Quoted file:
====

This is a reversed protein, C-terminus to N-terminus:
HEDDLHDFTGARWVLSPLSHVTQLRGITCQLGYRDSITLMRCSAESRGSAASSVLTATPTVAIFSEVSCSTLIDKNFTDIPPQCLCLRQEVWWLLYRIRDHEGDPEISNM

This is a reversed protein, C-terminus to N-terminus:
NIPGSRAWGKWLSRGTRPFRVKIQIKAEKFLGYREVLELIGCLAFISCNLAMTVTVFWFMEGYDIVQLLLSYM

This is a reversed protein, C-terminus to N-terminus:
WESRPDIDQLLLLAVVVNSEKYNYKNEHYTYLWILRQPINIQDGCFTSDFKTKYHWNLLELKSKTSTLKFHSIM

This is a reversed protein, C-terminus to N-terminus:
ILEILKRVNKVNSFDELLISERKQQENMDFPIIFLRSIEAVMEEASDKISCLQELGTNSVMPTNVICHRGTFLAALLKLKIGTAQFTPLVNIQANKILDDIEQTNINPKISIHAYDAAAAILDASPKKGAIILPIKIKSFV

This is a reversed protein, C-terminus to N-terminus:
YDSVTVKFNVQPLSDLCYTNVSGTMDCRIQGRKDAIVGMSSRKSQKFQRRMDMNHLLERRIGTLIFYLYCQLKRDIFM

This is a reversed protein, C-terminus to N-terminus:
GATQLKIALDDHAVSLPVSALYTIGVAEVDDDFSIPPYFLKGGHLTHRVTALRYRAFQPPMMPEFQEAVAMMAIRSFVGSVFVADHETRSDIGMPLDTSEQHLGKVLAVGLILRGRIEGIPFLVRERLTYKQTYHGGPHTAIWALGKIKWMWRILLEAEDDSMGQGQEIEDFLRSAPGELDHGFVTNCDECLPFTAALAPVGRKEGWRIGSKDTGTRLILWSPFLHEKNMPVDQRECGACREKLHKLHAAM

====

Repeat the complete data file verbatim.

This is a reversed protein, C-terminus to N-terminus:
HEDDLHDFTGARWVLSPLSHVTQLRGITCQLGYRDSITLMRCSAESRGSAASSVLTATPTVAIFSEVSCSTLIDKNFTDIPPQCLCLRQEVWWLLYRIRDHEGDPEISNM

This is a reversed protein, C-terminus to N-terminus:
NIPGSRAWGKWLSRGTRPFRVKIQIKAEKFLGYREVLELIGCLAFISCNLAMTVTVFWFMEGYDIVQLLLSYM

This is a reversed protein, C-terminus to N-terminus:
WESRPDIDQLLLLAVVVNSEKYNYKNEHYTYLWILRQPINIQDGCFTSDFKTKYHWNLLELKSKTSTLKFHSIM

This is a reversed protein, C-terminus to N-terminus:
ILEILKRVNKVNSFDELLISERKQQENMDFPIIFLRSIEAVMEEASDKISCLQELGTNSVMPTNVICHRGTFLAALLKLKIGTAQFTPLVNIQANKILDDIEQTNINPKISIHAYDAAAAILDASPKKGAIILPIKIKSFV

This is a reversed protein, C-terminus to N-terminus:
YDSVTVKFNVQPLSDLCYTNVSGTMDCRIQGRKDAIVGMSSRKSQKFQRRMDMNHLLERRIGTLIFYLYCQLKRDIFM

This is a reversed protein, C-terminus to N-terminus:
GATQLKIALDDHAVSLPVSALYTIGVAEVDDDFSIPPYFLKGGHLTHRVTALRYRAFQPPMMPEFQEAVAMMAIRSFVGSVFVADHETRSDIGMPLDTSEQHLGKVLAVGLILRGRIEGIPFLVRERLTYKQTYHGGPHTAIWALGKIKWMWRILLEAEDDSMGQGQEIEDFLRSAPGELDHGFVTNCDECLPFTAALAPVGRKEGWRIGSKDTGTRLILWSPFLHEKNMPVDQRECGACREKLHKLHAAM